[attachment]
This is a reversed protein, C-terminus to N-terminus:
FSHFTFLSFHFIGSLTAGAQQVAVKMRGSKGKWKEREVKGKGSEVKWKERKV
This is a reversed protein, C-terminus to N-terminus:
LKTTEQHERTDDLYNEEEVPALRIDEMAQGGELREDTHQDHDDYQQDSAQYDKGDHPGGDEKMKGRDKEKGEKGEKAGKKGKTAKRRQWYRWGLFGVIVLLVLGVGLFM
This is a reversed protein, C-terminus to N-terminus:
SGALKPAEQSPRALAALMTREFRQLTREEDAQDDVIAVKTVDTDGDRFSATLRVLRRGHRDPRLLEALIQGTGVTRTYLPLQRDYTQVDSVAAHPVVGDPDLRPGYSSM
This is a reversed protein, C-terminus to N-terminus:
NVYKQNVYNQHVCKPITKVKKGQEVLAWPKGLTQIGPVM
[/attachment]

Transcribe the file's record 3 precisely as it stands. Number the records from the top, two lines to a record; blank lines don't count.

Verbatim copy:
This is a reversed protein, C-terminus to N-terminus:
SGALKPAEQSPRALAALMTREFRQLTREEDAQDDVIAVKTVDTDGDRFSATLRVLRRGHRDPRLLEALIQGTGVTRTYLPLQRDYTQVDSVAAHPVVGDPDLRPGYSSM